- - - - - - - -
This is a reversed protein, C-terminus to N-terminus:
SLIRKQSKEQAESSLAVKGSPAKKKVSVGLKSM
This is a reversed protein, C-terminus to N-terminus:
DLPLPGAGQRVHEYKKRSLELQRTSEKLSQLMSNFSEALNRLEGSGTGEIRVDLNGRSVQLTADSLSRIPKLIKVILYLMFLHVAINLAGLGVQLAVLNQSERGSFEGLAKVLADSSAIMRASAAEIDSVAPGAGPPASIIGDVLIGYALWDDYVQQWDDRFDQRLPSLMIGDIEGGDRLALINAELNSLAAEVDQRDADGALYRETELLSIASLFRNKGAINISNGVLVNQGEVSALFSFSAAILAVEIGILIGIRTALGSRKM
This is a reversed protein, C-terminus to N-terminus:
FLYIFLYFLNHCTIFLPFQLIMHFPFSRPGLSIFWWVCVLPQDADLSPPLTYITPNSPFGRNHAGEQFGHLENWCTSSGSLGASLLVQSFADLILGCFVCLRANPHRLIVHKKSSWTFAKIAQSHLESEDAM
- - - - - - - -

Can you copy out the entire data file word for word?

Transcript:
This is a reversed protein, C-terminus to N-terminus:
SLIRKQSKEQAESSLAVKGSPAKKKVSVGLKSM
This is a reversed protein, C-terminus to N-terminus:
DLPLPGAGQRVHEYKKRSLELQRTSEKLSQLMSNFSEALNRLEGSGTGEIRVDLNGRSVQLTADSLSRIPKLIKVILYLMFLHVAINLAGLGVQLAVLNQSERGSFEGLAKVLADSSAIMRASAAEIDSVAPGAGPPASIIGDVLIGYALWDDYVQQWDDRFDQRLPSLMIGDIEGGDRLALINAELNSLAAEVDQRDADGALYRETELLSIASLFRNKGAINISNGVLVNQGEVSALFSFSAAILAVEIGILIGIRTALGSRKM
This is a reversed protein, C-terminus to N-terminus:
FLYIFLYFLNHCTIFLPFQLIMHFPFSRPGLSIFWWVCVLPQDADLSPPLTYITPNSPFGRNHAGEQFGHLENWCTSSGSLGASLLVQSFADLILGCFVCLRANPHRLIVHKKSSWTFAKIAQSHLESEDAM